Mechanisms: Phytoremediation involves many processes which are carried out by plant during their growth on contaminated site. A contaminant is treated by plants using all or some of these reactions like phytoextraction, phytostabilization, phytotransformation, phytostimulation and phytovolatization. Of these, phytoextraction that is uptake of pollutants into plant biomass via roots is first step of phytoremediation. Sometimes, plants do not absorb but immobilize and stabilize pollutants in the soil (Phytostabilization). Plant then secretes root exudates that attract and stimulate rhizobacteria (Phytostimulation). Immobilized pollutants are later on degraded by stimulated rhizobacteria of that plant. Sometimes, only roots are involved in remediation. They remove toxic compounds by filtering them along with water absorbed via dense root hairs (Rhizofiltration). During phytotransformation, toxic chemicals are converted to inactivated form by plant metabolism; inactivated substances are further degraded by soil bacteria or released into air (Phytovolatization).
To the world facing increasing environmental pollution, currently available approaches like incineration and storage to solve pollution problems are expensive, incomplete and again create additional problems of disposal. As compared to this, phytoremediation is the most promising approach for environmental clean-up.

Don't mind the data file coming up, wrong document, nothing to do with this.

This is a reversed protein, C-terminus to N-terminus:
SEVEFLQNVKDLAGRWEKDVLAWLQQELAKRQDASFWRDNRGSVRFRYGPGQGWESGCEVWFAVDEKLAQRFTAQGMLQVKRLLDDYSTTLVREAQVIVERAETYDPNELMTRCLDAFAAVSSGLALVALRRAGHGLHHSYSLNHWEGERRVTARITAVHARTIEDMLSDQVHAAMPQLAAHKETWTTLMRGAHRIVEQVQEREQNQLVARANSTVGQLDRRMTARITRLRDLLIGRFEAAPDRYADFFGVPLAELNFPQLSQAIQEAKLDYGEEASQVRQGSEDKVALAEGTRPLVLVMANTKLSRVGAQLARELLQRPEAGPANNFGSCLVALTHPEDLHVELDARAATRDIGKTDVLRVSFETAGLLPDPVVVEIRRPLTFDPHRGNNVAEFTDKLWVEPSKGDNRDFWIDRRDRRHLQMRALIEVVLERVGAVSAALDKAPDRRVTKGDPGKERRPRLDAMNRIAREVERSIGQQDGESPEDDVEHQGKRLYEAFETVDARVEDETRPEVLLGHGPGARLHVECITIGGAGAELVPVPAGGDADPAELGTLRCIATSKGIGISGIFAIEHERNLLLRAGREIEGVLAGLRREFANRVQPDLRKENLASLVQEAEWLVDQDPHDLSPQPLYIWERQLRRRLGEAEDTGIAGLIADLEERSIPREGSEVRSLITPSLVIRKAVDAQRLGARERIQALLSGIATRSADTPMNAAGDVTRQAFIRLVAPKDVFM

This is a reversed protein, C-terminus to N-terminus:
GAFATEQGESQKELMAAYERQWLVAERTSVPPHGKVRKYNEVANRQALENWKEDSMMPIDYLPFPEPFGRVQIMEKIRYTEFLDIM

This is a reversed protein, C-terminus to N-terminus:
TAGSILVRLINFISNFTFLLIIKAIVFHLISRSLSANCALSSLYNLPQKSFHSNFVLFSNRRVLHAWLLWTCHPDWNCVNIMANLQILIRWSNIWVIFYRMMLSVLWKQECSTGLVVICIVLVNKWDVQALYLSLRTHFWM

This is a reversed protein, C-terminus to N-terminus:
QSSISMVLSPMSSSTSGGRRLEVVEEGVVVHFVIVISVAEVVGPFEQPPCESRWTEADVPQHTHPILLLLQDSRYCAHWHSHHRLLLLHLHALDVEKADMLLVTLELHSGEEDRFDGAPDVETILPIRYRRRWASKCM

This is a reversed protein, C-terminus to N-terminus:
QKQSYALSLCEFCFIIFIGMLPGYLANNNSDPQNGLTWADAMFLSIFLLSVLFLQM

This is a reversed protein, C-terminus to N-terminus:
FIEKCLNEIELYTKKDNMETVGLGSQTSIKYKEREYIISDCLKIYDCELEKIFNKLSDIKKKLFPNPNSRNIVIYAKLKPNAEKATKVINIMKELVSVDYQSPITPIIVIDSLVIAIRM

About Author / Additional Info:
Comments on this article: (0 comments so far)
• Trichoderm - A Potential Bio-control Agent
• Principles of PCR - Polymerase Chain Reaction
• R&D: The Poignant Loneliness--Brief Case Studies of 8 New Listed Drugs
• WHO Guidelines For Herbal Drugs : Part 1
Latest Articles in "Applications" category:
• Flavor Biotechnology: Part -1
• Flavor Biotechnology: Part -2
• Genetic Engineering Extended the Shelf-life of Fruits
• Biomedical Informatics - From Cells to Populations in the IT Way
• The Concept of Biotechnology: Understanding Various Applications/Uses
• In Vitro Fertilization Procedure - Applications, Advantages and Disadvantages
• Fluorescence-Activated Cell Sorting
• Directed Evolution
• Fermentation, and its Control
• Advanced Fermentation Control Strategies
• Methods of Purification of Enzymes
• Extremophilic Microbes - Organisms Living in Extreme Conditions
• Colorful Bacteria
• Conservation of Microbes
• Sewage Bacteria - Strictly Anaerobic, Aerobic and Facultative bacteria
• Microbial Growth Substrates
• Injuries to Microbes
• Asepsis and its Importance
• Sample Preparation For Microscopy
Important Disclaimer: All articles on this website are for general information only and is not a professional or experts advice. We do not own any responsibility for correctness or authenticity of the information presented in this article, or any loss or injury resulting from it. We do not endorse these articles, we are neither affiliated with the authors of these articles nor responsible for their content. Please see our disclaimer section for complete terms.
Copyright © 2010 biotecharticles.com - Do not copy articles from this website.
ARTICLE CATEGORIES :
| Disclaimer/Privacy/TOS | Submission Guidelines | Contact Us